“However, people often mistake groups of other types of bees or wasps for honey bees. Three out of four calls to the British Beekeepers Association are actually about wasps’ nests, bumblebee sightings, or other flying insects and not honey bees. The BBKA website has pictures and information to help people to determine if what they have seen is a swarm of honey bees or some other type of insect. Check here for more information. The public can help by contacting a beekeeper as soon as possible on sighting the swarm – details of the nearest volunteer swarm collector can be found on the BBKA website .”


Notes to editors:

The BBKA website shows details of swarm collectors in England. Information about what to do in Scotland, Wales or Northern Ireland is available on the websites of each of their national beekeeping associations.

BBKA’s Key Facts About Swarms

Why do bees swarm?

  • Honey bees swarm because they are looking for a new site to form a new colony. It is a natural and positive means of population increase.

What is a swarm?

  • Each swarm contains a queen bee and around 20,000 worker bees
  • Wasps and bumblebees don’t swarm, so if you see a swarm it will be made up of honey bees.

When do bees swarm?

  • The swarming season is from April to July, but the peak is from early May to Mid June.

Keep calm and carry on!

  • Swarms are not dangerous unless disturbed or aggravated (for example if sprayed with water). Left alone, swarms are harmless.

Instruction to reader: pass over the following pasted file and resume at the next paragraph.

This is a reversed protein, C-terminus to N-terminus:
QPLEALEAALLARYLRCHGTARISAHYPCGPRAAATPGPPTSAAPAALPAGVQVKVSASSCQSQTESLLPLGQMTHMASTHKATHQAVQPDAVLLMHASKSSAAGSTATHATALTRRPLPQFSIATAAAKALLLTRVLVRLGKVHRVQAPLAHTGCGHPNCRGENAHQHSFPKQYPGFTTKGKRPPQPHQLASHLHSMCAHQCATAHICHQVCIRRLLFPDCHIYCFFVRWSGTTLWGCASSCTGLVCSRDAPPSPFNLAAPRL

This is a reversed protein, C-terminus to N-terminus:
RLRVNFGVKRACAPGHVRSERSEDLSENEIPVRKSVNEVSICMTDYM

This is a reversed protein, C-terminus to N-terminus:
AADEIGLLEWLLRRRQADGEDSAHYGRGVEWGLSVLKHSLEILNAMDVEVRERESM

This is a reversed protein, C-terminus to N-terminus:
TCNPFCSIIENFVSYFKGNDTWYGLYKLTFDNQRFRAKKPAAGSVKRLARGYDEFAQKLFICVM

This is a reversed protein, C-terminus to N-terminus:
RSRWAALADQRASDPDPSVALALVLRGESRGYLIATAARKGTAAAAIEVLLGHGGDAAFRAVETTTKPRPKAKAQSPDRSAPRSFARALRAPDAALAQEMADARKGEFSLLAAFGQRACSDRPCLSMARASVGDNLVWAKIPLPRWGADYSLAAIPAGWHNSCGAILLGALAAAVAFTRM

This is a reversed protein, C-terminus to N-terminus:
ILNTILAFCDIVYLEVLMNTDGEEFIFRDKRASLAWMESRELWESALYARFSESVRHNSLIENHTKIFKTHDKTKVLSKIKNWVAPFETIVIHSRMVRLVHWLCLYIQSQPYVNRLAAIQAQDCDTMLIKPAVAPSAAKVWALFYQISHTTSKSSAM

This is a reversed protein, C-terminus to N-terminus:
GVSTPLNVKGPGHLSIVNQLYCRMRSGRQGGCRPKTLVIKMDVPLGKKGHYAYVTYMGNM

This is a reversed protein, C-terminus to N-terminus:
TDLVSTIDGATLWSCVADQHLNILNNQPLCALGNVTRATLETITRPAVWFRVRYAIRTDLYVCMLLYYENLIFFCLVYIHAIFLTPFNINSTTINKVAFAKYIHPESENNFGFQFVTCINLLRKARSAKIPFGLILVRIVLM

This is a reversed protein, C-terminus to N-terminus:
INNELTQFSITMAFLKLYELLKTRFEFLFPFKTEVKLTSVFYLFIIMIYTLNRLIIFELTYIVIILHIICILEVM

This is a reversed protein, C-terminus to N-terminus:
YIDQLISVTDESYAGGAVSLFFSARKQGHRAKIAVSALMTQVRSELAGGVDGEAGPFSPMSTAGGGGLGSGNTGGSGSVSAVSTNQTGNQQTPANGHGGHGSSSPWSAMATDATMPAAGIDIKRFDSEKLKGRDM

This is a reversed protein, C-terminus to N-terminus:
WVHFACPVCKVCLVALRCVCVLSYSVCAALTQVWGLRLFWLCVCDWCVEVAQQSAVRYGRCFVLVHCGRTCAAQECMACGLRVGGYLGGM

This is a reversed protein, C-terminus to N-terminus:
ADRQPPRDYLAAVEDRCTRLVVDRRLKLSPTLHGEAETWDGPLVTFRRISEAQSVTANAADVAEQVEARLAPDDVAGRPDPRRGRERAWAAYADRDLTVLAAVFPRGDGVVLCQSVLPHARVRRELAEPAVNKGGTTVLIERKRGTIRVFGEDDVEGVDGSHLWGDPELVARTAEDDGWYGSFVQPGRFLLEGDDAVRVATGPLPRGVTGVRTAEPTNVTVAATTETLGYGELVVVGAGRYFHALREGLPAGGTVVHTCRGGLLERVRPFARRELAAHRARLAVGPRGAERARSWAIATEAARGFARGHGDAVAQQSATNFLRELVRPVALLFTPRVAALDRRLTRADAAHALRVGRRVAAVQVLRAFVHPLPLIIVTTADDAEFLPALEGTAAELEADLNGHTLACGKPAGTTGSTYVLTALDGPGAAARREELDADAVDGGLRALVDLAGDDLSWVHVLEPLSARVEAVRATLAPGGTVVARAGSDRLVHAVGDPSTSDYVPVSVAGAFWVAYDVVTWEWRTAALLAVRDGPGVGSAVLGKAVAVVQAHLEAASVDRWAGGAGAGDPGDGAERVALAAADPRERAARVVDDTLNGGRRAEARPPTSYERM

• Because they only rarely survive in the wild, honey bee swarms need to be captured by trained personnel/beekeepers and placed in beehives where they can form a new productive colony. This needs to be done as soon as possible because once the swarm takes up residence it may be difficult to remove them safely, for example if they choose a chimney or other inaccessible place in a building.
  • Your local swarm coordinator can be found here All are volunteers.
  • Alternatively, contact the local council or police station who can also offer advice.

How to help honey bees

  • Beekeepers are essential to maintaining a healthy UK bee population, but beekeeping is not for everyone. So the BBKA (British Beekeepers Association) has set up a scheme called Adopt A Beehive. Members of the public make an annual donation of £30 to the scheme which supports research and education into beekeeping and bee health. Supporters receive a welcome pack, a quarterly newsletter and regular updates from the regional beehive they have adopted. More information is available at

About The BBKA

With around 24,000 members, the British Beekeepers Association (BBKA) is the leading organisation supporting honey bees and beekeepers within the UK. It aims to promote and further the craft of beekeeping and to advance the education of the public in the importance of bees in the environment.

Picture post

There’s a nice little picture post here – – with some beautiful clear pictures of bees engaged in various typical behaviours. Good informative text, too. Julie comments: ” I particularly like the guard bee stood on its back legs with its forelegs up ready for a fight.  They didn’t mention in number 2 that one of the queen’s entourage has a varroa mite sat on its thorax, poor thing.”